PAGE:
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Common names: eastern hog-nosed snake,[1] spreading adder, hog-nosed snake,[2] more.

The Eastern Hognose Snake (Heterodon platirhinos) is a harmless colubrid species found in North America.[3] No subspecies are currently recognized.[1]

Geographic rangeEdit

Heterodon platirhinos is found from eastern-central Minnesota to extreme southern New Hampshire, south to southern Florida and west to eastern Texas and western Kansas.[4]


File:Heterodon platyrhinos.jpg

Adults average 71 cm (28 inches) in length, with females being larger than males. The most distinguishing feature is the upturned snout, used for digging in sandy soils.

The color pattern is extremely variable. Its color can be red, green, orange, brown, grey to black, or any combination thereof depending on locality. They can be blotched, checkered, or patternless. The belly tends to be a solid grey, yellow or cream colored. In this species the underside of the tail is lighter than the belly. This identification character may be easily observed if the snake plays dead.[5]

These snakes are considered rear-fanged, but any venom they may excrete is not considered dangerous to humans especially because they are not inclined to bite.

Common namesEdit

Eastern hog-nosed snake,[1] spreading adder, hog-nosed snake, adder, bastard rattlesnake, black adder, black blowing viper, black hog-nosed snake, black viper snake, blauser, blower, blowing adder, blowing snake, blow(ing) viper, blow snake, buckwheat-nose snake, calico snake, checkered adder, checquered adder, chunk head, common hog-nosed snake, common spreading adder, deaf adder, eastern hog-nosed snake, flat-head, flat-head(ed) adder, hay-nose snake, hissing adder, hissing snake, hog-nosed adder, hog-nosed rattler, hog-nose snake, hog-nosed viper, hissing viper, (mountain) moccasin, North American adder, North American hog-nosed snake, pilot, poison viper, puff(ing) adder, red snake, rock adder, rossel bastard, sand adder, sand viper, spotted (spreading) adder, spread nelly, spread-head moccasin, spread-head snake, spread-head viper, (spreading) viper.[2]

Conservation statusEdit

This species is classified as Least Concern (LC) on the IUCN Red List of Threatened Species (v3.1, 2001).[6] Species are listed as such due to their wide distribution, presumed large population, or because it is unlikely to be declining fast enough to qualify for listing in a more threatened category. The population trend is stable. Year assessed: 2007.[7]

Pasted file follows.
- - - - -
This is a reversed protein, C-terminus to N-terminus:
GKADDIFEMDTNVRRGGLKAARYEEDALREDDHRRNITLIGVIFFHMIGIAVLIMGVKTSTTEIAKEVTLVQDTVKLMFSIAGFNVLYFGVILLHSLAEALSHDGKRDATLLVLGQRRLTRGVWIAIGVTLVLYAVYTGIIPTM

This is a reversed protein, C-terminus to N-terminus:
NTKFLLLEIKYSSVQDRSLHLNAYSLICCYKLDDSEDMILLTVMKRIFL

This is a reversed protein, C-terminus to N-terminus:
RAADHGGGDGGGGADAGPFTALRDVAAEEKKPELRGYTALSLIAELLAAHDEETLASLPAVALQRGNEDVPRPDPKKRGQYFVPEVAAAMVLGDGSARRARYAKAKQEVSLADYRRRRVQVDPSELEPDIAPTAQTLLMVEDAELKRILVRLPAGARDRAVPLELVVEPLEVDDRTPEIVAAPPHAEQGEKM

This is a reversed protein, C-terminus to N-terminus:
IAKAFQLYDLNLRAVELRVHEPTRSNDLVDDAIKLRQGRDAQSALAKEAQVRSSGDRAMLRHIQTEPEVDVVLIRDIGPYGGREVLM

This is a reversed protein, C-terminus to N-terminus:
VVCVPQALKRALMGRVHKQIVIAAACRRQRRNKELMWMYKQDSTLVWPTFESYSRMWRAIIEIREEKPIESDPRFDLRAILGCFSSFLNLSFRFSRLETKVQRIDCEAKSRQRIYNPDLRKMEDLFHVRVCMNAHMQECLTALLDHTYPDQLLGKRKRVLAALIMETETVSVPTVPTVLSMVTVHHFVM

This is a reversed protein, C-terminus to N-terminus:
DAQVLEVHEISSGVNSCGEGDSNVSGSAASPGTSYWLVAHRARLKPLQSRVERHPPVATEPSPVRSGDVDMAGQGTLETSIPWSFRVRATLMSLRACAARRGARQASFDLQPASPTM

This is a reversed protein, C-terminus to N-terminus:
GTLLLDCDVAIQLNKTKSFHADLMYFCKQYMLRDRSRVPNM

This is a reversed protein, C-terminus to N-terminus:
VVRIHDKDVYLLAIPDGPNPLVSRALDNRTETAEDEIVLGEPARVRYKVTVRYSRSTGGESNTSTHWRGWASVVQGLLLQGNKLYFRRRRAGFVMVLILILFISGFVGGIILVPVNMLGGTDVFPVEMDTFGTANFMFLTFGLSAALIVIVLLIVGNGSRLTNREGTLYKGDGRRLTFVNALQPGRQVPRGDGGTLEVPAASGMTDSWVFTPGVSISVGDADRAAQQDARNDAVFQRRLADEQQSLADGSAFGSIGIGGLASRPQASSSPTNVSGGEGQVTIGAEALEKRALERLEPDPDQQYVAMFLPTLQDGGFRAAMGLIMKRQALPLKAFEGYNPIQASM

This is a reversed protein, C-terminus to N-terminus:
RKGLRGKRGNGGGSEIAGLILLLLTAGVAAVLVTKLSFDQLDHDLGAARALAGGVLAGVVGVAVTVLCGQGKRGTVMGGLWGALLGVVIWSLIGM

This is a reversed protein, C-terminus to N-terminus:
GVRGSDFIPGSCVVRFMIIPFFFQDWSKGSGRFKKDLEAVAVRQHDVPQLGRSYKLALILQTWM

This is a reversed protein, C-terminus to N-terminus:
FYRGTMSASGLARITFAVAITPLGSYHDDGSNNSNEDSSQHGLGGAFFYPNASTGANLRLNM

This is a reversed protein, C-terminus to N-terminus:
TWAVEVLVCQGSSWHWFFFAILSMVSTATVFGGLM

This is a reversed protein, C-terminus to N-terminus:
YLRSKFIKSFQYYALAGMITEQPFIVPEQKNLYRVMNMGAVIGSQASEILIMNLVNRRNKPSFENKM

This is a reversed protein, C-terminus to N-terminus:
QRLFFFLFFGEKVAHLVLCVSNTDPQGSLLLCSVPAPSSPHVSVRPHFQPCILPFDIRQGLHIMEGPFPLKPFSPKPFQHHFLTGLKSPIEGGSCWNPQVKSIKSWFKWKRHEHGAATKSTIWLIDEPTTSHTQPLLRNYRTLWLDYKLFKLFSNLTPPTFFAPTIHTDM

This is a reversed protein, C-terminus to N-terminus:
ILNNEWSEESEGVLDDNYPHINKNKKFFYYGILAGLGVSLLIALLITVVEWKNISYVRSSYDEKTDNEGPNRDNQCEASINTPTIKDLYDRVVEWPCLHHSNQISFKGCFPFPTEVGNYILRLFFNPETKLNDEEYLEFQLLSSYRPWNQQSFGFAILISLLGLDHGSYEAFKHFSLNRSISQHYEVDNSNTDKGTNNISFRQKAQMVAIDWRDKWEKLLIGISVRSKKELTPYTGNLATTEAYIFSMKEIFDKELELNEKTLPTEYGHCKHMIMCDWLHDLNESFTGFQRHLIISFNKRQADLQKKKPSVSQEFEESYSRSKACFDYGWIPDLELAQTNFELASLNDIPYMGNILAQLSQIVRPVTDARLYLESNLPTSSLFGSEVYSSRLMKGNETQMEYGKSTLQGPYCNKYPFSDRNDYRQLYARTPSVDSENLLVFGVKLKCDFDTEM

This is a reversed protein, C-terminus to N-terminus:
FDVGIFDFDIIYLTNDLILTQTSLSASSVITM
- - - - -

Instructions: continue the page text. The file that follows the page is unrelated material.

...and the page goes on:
When threatened, the neck is flattened and the head is raised off the ground, not unlike a cobra. They also hiss and will strike but they do not attempt to bite, the result can be likened to a high speed head-butt. If this threat display does not work to deter a would-be predator, hognose snakes will often roll onto their back and play dead, going so far as to emit a foul musk from their cloaca and let their tongue hang out of their mouth. If they are rolled upright while in this state, they will often roll back as if insisting they are really dead.


The Eastern Hognose Snake specializes in feeding on toads, having an immunity to the toxins toads secrete. This immunity comes from their having excessively enlarged adrenal glands which secrete large amounts of hormones to counteract the toads' powerful skin poisons. They have greatly enlarged teeth, not hollow nor grooved, at the rear of each upper jaw, with which they puncture and deflate toads to be able to swallow them.[8][9] They will also consume other amphibians, like frogs and salamanders.


Eastern Hognose Snakes are frequently available in the exotic pet trade, but due to their difficult dietary requirements they can be a challenge for some keepers. Evidence has shown that Eastern Hognose Snakes fed a diet which includes rodents tend to develop liver problems, and may have a reduced lifespan.[1] In Canada, Eastern Hognose Snakes are considered to be a species-at-risk (COSEWIC designation: Threatened), and consequently capture or harassment of these animals, including their captive trade, is illegal.

These snakes live for approximately 12 years. They shed their skin periodically to grow and develop.


Eastern Hognose Snakes mate in April and May. The females, which lay 8 - 40 eggs (average about 25) in June or early July, do not take care of the eggs or young. The eggs, which measure about 33 mm x 23 mm (1¼ in. x ⅞ in.), hatch after about 60 days, from late July to September. The hatchlings are 16.5 – 21 cm (6½ - 8 in.) long.[10]



  1. 1.0 1.1 1.2 Template:ITIS
  2. 2.0 2.1 Wright AH, Wright AA. 1957. Handbook of Snakes. 2 volumes. Comstock Publishing Associates. (7th printing, 1985). 1105 pp. ISBN 0-8014-0463-0.
  3. McCoy,C.J.,Jr., and A.V. Bianculli. 1966. The distribution and dispersal of Heterodon platyrhinos in Pennsylvania. Journal of the Ohio Herpetological Society 5(4): 153-158
  4. Behler, J.L. and F.W. King. 1979. The Audubon Society Field Guide to North American Reptiles and Amphibians. Alfred A. Knopf. New York.
  5. Conant, Roger. 1975. A Field Guide to Reptiles and Amphibians of Eastern and Central North America. Houghton Mifflin. Boston.
  6. Template:Redlist species
  7. Template:Redlist CC2001
  8. Smith, H.M. and E.D. Brodie, Jr. 1982. A Guide to Field Identification Reptiles of North America. Golden Press. New York.
  9. Boulenger, G.A. 1894. Catalogue of the Snakes in the British Museum (Natural History). London.
  10. Schmidt, K.P. and D.D. Davis. 1941. G.P. Putnam's Sons. New York.

External linksEdit


fr:Heterodon platirhinos ja:トウブシシバナヘビ zh:東部豬鼻蛇

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